Much is being made about a new Star Tribune Minnesota Poll: Majority support legalization of medical marijuana. That seems like good news for those of us who want marijuana made legal if heavily regulated and available by prescription from doctors.
Unfortunately, there's this policy tidbit buried on page two of the online article:
Rather than risk another gubernatorial veto, House sponsor Rep. Carly Melin, DFL-Hibbing, said she and other lawmakers are trying to hammer out a short-term compromise with law enforcement — possibly a bill that would legalize only the nonnarcotic marijuana strain used to treat children with seizure disorders.
Late in January, Bluestem had noted that the dominant storytelling used by those pushing the older Melin bill was rather disingenious, using the heart-wretching stories of young children with seizure disorders who are helped by "Charlotte's Web," described as a sort of medical ditch weed by City Pages' Jesse Marx:
so low in THC and high in CBD, a non-psychoactive compound, that it's classified as hemp. When ingested as a gel or pill, it has allowed children with Dravet to not only control their seizures, but also regain cognitive functions.
To be sure, the news feed in Minnesota and elsewhere is filling with heart-breaking stories of young children with Dravet Syndrome, a cruel form of epilepsy that strikes children. The most promising treatment is Charlotte's Web, a variety of medical medicine that's low in THC, the compound that creates a buzz, but rich with another compound, CBD, that addresses the seizures, while increasing cognitive ability in some cases.
But the focus on Dravet Syndrome sufferers creates as disingenuous a lacuna for legalization supporters as the stealth financial incentive does for those who oppose changes in hemp laws. Bluestem would be more comfortable with a consideration of medical marijuana that wasn't pinned on this thin slice of the industry that so helps such innocent children. Let's talk about the broad spectrum of people living with sickness and disease, shall we, and the range of medicial marijuana products that can aid their symptoms.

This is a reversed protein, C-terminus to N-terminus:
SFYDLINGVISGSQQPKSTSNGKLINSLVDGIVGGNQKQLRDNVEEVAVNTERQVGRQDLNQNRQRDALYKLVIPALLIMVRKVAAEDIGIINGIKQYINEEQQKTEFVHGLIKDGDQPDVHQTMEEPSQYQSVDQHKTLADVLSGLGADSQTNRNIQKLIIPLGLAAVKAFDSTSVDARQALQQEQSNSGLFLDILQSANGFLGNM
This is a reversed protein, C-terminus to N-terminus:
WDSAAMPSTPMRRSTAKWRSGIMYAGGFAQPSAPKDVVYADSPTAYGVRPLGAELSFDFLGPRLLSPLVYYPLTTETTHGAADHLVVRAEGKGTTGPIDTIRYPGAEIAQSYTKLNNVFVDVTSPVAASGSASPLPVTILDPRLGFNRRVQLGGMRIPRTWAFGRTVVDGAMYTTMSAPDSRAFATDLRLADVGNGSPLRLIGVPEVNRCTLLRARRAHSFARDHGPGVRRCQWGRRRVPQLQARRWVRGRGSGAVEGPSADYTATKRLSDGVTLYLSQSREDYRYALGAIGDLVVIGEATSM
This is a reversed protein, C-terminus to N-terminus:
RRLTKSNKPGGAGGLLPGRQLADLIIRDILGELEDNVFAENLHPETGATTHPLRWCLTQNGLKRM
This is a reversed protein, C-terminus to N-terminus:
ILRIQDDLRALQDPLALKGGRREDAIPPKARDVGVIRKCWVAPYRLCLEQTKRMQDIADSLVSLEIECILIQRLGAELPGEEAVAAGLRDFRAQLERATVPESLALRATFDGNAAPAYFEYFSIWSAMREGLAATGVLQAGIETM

We support changing hemp laws, but we would like the discussion to go beyond the poster child level. Our gut reaction to the current PR blitz is to remember the early days of the AIDS/HIV debate, when children were positioned as innocent victims and the rest of people with HIV somehow less than human addicts and gay men (Bluestem's editor mourned them equally).
A public debate that implicitly clings to an analogous frame (or remains silent) about the range of potency of medical pot products and those served by them does a disservice in the long range, especially when three-fourths of the population supports legalization,already convinced of the efficacy of medical marijuana.
It looks as if the focus on child seizure disorder victims by Minnesotans for Compassionate Care, which crafted the bill, just backfired as far as the needs of other sick people go.
In December, USA Today reported Parents seek hope in medical marijuana:
Advocates for legalized medical marijuana think pressure from parents is starting to nudge lawmakers.
"It's really difficult for politicians to stand there and say, 'No, we are going to let your kid suffer because it is not politically prudent for us to do this,'" said Morgan Fox, spokesman for Marijuana Policy Project, a Washington, D.C., advocacy group.
But the rest of you sick folks? The short-term politically prudent thing is to leave you with your suffering, rather than show political courage in an election year.
It's enough to make a blogger burn a pile of self-help books on leadership.
Photo: Rep. Carly Melin, DFL-Hibbing.
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